Warmed Vanilla Chia Protein Porridge & Muddled Berries


This super simple bowl is like a warm hug on a cool day! It is pure comfort food (less the sugar spikes) to set you up for balanced blood sugar. This porridge will fill you up with all the good stuff whilst calming hunger hormones to keep you energised throughout your day. Whether you have this for breakfast, lunch, or even dinner it will help to keep you full for hours due to the protein, fibre and fat, which I have purposefully put in there to prevent snacking in-between meals and to make better ‘food’ decisions when you get to your next meal.



The addition of a vanilla flavoured protein powder (20g) of your choice helps to decrease neuropeptide Y (NPY) gene expression in your brain, which actually makes you crave carbs! Most porridges contain oats, however I discovered they were spiking my blood sugar, which is usually the case when consuming oats. This porridge is so satisfying without the oats, as chia is hydrophilic and takes on 12 x its weight in water, BONUS! Just 2 tablespoons has 4 grams of protein, 9 grams of fat, 12 grams of carbs and a whopping 11 grams of fibre, plus vitamins and minerals. The anti-inflammatory fibre rich muddled berries pairs deliciously well with the warmed coconut butter (or use cashew butter) that will help to make you feel satiated. I gravitate towards this porridge when the whether starts to cool for the Autumn/ Fall Winter seasons.



The protein powder I prefer to use is Primal Kitchen Collagen Fuel in Vanilla Coconut, but you can use any protein powder you prefer – just make sure there’s NO added sugar. Stevia, or lo han guo (monk fruit) are fine. Both the porridge and the the berry compote, which are super easy to make are gently warmed in separate small pots on the stove and I like to add a drizzle of warmed coconut butter and some chopped up almonds. So blood sugar balancing, satisfying and super deelish!



Warmed Vanilla Chia Protein Porridge & Muddled Berries

  • Author: PRISCILLA


  • 1½ Cups Plant Mylk*
  • 3 Heaped Tbsps Chia Seeds
  • 1 Tbsp Ground Flax
  • 20g Vanilla Protein Powder**
  • 1/2 tsp Vanilla Extract

    To cook: 1 Tbsp Coconut Oil or 1 Tbsp Avocado Oil.

For the Berry Compote

  • 1/2 Cup Frozen Mixed Berries, packed
  • 1 Tbsp Filtered Water


    11/2 Tbsps melted raw coconut butter (contains coconut flesh and the oil) OR Cashew Butter
    2 Tbsps Almonds, chopped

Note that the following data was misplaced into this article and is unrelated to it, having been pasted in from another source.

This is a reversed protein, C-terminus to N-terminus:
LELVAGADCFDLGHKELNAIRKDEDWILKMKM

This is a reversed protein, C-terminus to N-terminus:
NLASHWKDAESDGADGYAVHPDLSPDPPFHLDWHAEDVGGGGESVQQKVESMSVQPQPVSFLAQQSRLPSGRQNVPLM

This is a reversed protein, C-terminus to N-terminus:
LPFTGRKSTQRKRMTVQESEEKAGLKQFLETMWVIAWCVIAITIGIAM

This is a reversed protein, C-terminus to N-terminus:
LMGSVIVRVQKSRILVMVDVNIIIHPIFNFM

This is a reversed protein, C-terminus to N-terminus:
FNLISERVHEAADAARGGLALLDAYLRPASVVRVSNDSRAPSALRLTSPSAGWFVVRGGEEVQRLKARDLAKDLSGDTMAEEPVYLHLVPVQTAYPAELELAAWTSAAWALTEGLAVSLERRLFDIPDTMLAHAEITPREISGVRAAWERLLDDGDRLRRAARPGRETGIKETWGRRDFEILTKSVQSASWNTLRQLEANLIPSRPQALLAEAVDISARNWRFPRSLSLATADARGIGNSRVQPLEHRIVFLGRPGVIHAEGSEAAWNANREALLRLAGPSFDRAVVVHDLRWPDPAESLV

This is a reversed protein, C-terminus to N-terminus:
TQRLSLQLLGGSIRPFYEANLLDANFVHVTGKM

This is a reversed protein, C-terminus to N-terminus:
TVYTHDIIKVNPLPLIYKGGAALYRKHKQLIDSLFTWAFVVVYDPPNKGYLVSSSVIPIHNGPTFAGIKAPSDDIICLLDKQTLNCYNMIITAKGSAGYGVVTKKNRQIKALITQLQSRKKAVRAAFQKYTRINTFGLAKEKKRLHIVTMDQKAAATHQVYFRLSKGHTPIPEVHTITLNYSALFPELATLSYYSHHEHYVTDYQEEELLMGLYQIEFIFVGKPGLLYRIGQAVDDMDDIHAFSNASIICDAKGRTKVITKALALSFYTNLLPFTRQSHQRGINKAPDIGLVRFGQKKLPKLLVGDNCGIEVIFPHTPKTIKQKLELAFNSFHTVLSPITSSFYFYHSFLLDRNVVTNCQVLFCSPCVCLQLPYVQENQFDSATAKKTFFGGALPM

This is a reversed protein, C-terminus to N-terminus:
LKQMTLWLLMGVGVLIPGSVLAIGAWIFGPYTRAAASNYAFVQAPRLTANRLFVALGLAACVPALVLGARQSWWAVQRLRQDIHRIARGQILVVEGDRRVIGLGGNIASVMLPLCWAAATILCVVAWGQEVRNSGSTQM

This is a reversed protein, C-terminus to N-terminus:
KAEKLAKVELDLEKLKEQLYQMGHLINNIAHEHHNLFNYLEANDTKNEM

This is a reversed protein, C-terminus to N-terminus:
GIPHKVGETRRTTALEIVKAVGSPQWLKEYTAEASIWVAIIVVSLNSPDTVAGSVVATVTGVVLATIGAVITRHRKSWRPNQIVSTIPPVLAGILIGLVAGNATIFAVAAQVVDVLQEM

1. On the stove, in a pan, or pot on low heat add in the oil.
  2. Add in the plant mylk and vanilla extract and warm gently.
  3. Add in the chia and stir for a minute, or two on low heat.
  4. Add in the ground flax and continue to stir, as porridge will thicken.
  5. Add in the protein powder and stir well to incorporate. Once all integrated turn off the stove and place lid on top.
  6. Meanwhile, on medium heat on the stove in a small pot, add in your berries and water.
  7. Place the lid on top and bring to a simmer. This will take a few minutes and then turn down the heat and stir.
  8. Remove the lid and continue to stir. You will notice as it cools the pectins in the berries will thicken and you will be left with a syrupy dark delicious smelling berry compote!
  9. To assemble, in a breakfast bowl pour in porridge and add in a touch more plant mylk over the top if you like – I do! Top with melted coconut butter, berry compote and chopped almonds.


Plant Mylk* Any unsweetened plant based non-dairy mylk such as almond, cashew, coconut, etc. For my easy Activated almond mylk recipe please see the recipe on my blog!

Vanilla Protein Powder** You may use a plant based, or otherwise protein powder that is vanilla based and that contains NO added sugar – stevia and lo han guo (monk fruit) are recommended, as these add sweeteners to your porridge without the blood sugar spikes! I prefer Primal Kitchen Collagen Fuel in Vanilla Coconut, which is sweetened with lo han guo.

Storage: Porridge will last overnight in the fridge if you make it the day before. Simply warm it up in on the stove and add a little more mylk to your desired consistency, as the hydrophilic chia will have made it thicker.

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